A blog about microbes, diseases and biomedical research advances. Posts in English or German.
This article was originally published in theGIST Print Magazine (Spring 2016).
Few would call the naked mole rat beautiful. The hairless, small rodent with pale, wrinkly skin and imposing front teeth is often considered one of the ugliest animals on earth. Looks are however not all that counts: naked mole rats have extraordinary qualities that go beyond what meets the eye.
Naked mole rats can live for up to 32 years, longer than any other rodent species, and about 15 times longer than mice or rats. What’s more, they do not develop cancer – ever. These features intrigued scientists, and some are now trying to work out how to use the naked mole rat’s secrets to prevent cancer and slow ageing in humans (without making us all hairless, pale, and wrinkly).
The magic goo
The naked mole rat’s secret started to be unravelled several years ago. Their small size, similar to a mouse, enabled researchers to study the animals in a laboratory environment. Here, they used modern molecular biological techniques to dissect the inner workings of naked mole rat cells – and what they found was remarkable.
When naked mole rat cells were grown outside of the animal’s body, they behaved very differently to mouse cells. Instead of growing in a neat, tightly packed layer as most other cells grown in laboratories do, naked mole rat cells stopped growing before they could fill a cell culture flask. And unlike other animal cells, they secreted a substance that made their growth media go all gooey. As it turned out, this secretion was the key to the naked mole rat’s anti-cancer defence.
The goo was created by a compound made up of a long chain of sugar molecules, called hyaluronan. Hyaluronan is a common ingredient in many organisms’ bodies, including humans, and it works as a connecting and filling agent between cells in tissues. The difference between our hyaluronan and that of the naked mole rat is its size: Hyaluronans found in the animals were exceptionally large, consisting of sugar chains about 5 times longer than in humans or mice. The long chains of hyaluronan could stop the growth of cultured naked mole rat cells before they touched one another and, in this way, prevent the formation of tightly packed, cancerous tumours. By interrupting the cellular hyaluronan factory, researchers could coax formerly cancer-resistant naked mole rat cells into growing more densely in culture. When the scientists injected these hyaluronan-low naked mole rat cells into mice, they readily formed tumours – something that they had never done before.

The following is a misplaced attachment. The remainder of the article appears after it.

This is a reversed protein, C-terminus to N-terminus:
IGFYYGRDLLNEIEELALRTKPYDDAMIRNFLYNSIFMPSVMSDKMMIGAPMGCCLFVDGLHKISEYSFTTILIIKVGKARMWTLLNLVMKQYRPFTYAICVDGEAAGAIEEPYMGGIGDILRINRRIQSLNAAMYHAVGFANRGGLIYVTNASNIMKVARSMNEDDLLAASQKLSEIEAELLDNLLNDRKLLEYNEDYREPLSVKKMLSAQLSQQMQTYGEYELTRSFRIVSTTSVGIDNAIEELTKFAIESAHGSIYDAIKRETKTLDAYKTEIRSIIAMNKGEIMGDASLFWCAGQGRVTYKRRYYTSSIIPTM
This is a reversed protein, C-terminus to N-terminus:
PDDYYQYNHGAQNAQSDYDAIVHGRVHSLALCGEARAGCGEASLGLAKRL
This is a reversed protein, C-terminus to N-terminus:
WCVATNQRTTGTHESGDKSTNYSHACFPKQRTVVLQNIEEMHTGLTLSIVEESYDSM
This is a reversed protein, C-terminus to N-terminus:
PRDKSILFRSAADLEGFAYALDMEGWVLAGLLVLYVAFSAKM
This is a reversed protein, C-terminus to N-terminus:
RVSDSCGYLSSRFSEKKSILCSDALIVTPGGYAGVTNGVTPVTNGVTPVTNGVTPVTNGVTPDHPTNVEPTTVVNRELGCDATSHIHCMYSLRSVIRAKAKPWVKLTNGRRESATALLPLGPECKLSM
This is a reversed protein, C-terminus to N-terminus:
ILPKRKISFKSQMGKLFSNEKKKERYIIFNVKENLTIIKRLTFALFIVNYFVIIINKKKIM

Perhaps the opposite strategy – increasing long-chain hyaluronan production in humans – could be used to prevent cancers. This idea is still in the early stages, and several hurdles need to be overcome to test it. Researchers first need to work out if long-chain hyaluronan produced by human cells has similar effects on cancer formation as the naked mole rat version of the molecule, and then find a way to either boost its production in our bodies or introduce it from outside. As it turns out, some forms of hyaluronan are already used for treatments on humans, just not in cancer therapy.
Hyaluronan is a common ingredient of anti-ageing creams. As a natural component of our epidermis, it helps to keep skin elastic. The naked mole rat may have evolved a way to keep its supply high because of this property: the animals live underground and their elastic skin is well suited for their constant burrowing through narrow, subterranean corridors – cancer resistance and longevity may just have been an added benefit of this adaptation.